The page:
Secular trends in the prevalence of Female Genital Mutilation/Cuttings among girls: a systematic analysis

Ngianga-Bakwin Kandala, Martinsixtus Ezejimofor, Olalekan A. Uthman, Paul Komba

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Abstract

Background: Current evidence on the decline in the prevalence of female genital mutilation or cutting (FGM/C) has been lacking worldwide. This study analyses the prevalence estimates and secular trends in FGM/C over sustained periods (i.e.1990-2017). Its aim is to provide analytical evidence on the changing prevalence of FGM/C over time among the 0-14 years girls, and examine geographic variations in low-and middle-income countries (LMICs).

Methods: Analysis on the shift in prevalence of FGM/C was undertaken using the DHS and MICS datasets from Africa and Middle East. A random-effects model was used to derive overall prevalence estimates. Using Poison regression models, we conducted time trends analyses on the FGM/C prevalence estimates between 1990 and 2017.

Findings: We included 90 DHS and MICS datasets for 208,195 children (0-14 years) from 29 countries spread across Africa and two countries in Western Asia. The prevalence of FGM/C among children varied greatly between countries and regions and, also within countries over survey periods. The percentage decline in the prevalence of FGM/C among the 0 to 14-year-old children was highest in East Africa, followed by North and West Africa. The prevalence decreased by 787% in East Africa, from 71.4% in 1995 to 8.0% in 2016. In North Africa, the percentage decreased from 57.7% in 1990 to 14.1 in 2015. In West Africa, the prevalence decreased from 73.6% in 1996 to 25.4 in 2017. The results of the trend analysis showed a significant shift downwards in the prevalence of FGM/C among children aged 0-14 years in such regions and sub-regions of East Africa, North Africa and West Africa. East Africa has experienced a much faster decrease in the prevalence of the practice (trend = -7.3%, 95% CI - 7.5% to -7.1%) per year from 1995 to 2014. By contrast, the decline in prevalence has been much slower in North Africa (trend = -4.4%, 95% CI -4.5% to -4.3%) and West Africa (trend = -3.0%, 95 CI -3.1% to -2.9%).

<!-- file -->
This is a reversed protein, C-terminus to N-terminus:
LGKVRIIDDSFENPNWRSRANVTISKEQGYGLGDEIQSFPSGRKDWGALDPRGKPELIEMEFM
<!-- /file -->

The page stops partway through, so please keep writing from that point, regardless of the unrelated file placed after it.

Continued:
Interpretation: The prevalence of FGM/C among children aged 0-14 years varied greatly between countries and regions and, also within countries over survey periods. There is evidence of huge and significant decline in the prevalence of FGM/C among children across countries and regions. There is a need to sustain comprehensive intervention efforts and further targeted efforts in countries and regions still showing high prevalence of FGM/C among children, where the practice is still pervasive.
Original languageEnglish
Article numbere000549
JournalBMJ Global Health
Volume3
Issue number5
Early online date6 Nov 2018
DOIs
Publication statusPublished - Nov 2018

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